The Conference Board of Canada’s Senior Research Associate Kareem El-Assal offers the following insights on the Government of Canada’s 2019-2021 multi-year immigration levels announcement made this afternoon.
The federal government is continuing to gradually increase immigration levels in response to the economic and fiscal pressures Canada is facing due to its rapidly aging population and low birth rate. The combination of some five million baby boomers reaching retirement age over the next decade, weakening labour force growth, and higher government expenditures in vital areas such as health care makes it incumbent on Canada to slowly up its newcomer intake to help maintain the country’s high living standards.
—Kareem El-Assal, Senior Research Associate, Immigration, The Conference Board of Canada.
- Canada is targeting 330,800 immigrant arrivals next year, rising to 341,000 in 2020, and 350,000 in 2021.
- These figures represent an immigration rate of about 0.90 per cent of Canada’s population per year, which is an increase from about 0.80 per cent between 1990-2018.
- The federal government indicated in today’s announcement that the immigration rate is edging closer to 1 per cent of Canada’s population.
- The combination of an aging population and low birth rate will place growing pressure on the Canadian economy.
- This combination is expected to weaken labour force and economic growth at a time when government expenditures will rise to meet the health needs of aging Canadians.
- The Conference Board of Canada’s research suggests that increasing the immigration rate to 1 per cent of the population by 2034 is necessary to maintain the country’s high living standards.
- Immigration already accounts for all of Canada’s labour force growth and one of our forthcoming studies indicates this will remain the case through to 2040. By 2034, we expect Canada’s births to be cancelled out by its deaths. At this point, upping the immigration rate to about 1 per cent would enable Canada to replicate the same population growth rate (also 1 per cent) it has relied upon in recent decades to support labour force and economic growth.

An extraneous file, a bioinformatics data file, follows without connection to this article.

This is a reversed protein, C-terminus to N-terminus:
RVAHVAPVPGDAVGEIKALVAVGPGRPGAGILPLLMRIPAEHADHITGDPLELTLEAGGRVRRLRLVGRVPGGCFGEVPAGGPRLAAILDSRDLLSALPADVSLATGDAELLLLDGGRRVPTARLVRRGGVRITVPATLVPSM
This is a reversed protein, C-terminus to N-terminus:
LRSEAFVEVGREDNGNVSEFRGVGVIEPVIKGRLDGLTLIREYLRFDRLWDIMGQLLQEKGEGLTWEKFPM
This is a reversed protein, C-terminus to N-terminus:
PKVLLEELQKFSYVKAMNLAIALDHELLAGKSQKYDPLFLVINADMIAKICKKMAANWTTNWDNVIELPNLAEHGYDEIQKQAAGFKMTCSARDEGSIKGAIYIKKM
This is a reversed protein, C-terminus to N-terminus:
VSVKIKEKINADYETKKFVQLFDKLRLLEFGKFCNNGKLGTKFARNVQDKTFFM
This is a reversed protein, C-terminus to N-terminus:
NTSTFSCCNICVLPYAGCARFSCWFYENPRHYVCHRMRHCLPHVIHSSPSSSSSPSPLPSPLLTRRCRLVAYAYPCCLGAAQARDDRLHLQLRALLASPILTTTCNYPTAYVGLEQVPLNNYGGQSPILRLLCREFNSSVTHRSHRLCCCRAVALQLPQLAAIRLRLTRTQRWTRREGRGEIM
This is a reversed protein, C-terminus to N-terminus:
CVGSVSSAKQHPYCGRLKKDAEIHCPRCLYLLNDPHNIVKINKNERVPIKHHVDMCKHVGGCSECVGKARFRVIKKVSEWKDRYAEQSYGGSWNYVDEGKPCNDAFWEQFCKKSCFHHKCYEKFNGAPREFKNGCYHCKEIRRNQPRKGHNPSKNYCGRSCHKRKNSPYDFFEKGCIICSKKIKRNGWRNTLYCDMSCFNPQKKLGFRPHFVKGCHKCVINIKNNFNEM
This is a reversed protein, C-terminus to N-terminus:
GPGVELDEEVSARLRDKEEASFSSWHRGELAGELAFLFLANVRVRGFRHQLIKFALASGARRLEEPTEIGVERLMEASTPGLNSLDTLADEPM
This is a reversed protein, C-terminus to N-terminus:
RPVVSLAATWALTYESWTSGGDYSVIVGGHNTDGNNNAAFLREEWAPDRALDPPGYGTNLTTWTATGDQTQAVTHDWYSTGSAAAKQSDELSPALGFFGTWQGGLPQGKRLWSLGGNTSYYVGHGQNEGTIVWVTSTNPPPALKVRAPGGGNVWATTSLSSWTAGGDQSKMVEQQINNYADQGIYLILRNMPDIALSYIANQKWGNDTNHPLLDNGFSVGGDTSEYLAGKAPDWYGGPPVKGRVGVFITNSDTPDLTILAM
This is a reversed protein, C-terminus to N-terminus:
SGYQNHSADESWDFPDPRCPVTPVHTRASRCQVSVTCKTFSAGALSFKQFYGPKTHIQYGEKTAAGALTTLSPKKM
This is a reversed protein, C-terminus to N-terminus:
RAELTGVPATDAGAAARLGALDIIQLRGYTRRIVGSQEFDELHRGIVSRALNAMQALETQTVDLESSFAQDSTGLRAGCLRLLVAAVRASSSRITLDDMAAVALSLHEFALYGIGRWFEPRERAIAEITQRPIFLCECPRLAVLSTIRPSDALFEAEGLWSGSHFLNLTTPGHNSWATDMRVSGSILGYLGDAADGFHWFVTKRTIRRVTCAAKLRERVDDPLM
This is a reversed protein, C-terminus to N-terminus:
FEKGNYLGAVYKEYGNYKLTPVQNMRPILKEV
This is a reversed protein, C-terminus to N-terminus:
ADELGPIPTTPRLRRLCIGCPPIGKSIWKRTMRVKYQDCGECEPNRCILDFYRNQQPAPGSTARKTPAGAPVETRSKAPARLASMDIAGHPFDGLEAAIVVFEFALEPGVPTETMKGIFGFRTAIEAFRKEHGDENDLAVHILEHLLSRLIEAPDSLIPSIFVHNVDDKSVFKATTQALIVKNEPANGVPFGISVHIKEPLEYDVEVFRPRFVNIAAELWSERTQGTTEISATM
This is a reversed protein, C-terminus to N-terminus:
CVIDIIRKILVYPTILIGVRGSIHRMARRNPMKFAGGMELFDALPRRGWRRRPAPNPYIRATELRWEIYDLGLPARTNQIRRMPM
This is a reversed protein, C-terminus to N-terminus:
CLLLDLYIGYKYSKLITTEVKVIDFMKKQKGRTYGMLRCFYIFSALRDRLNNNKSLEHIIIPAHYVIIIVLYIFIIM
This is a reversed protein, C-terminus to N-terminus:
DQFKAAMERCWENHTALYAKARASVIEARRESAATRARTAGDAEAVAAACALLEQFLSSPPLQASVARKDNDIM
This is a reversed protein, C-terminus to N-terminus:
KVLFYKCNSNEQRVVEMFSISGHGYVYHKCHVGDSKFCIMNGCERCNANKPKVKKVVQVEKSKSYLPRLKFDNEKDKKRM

- Our research forecasts that Canada’s economy will grow by an annual rate of 1.9 per cent in real terms between now and 2040 with immigration alone accounting for one-third of economic growth over this period.
- The benefits of steadily increasing immigration levels include supporting labour force and economic growth, providing Canada with a sufficient tax-base to support government spending priorities, and giving provinces and territories access to a greater talent pool to address their unique labour force needs.
- Another important takeaway from today’s announcement is that the federal government will continue to target a newcomer composition of about 58 per cent under the economic class, 26 per cent under the family class, and 16 per cent as refugees. The Conference Board of Canada’s free report released in May 2018 provides additional insights on immigration levels, recent historical trends of Canada’s newcomer composition and the economic impact of immigration in Canada.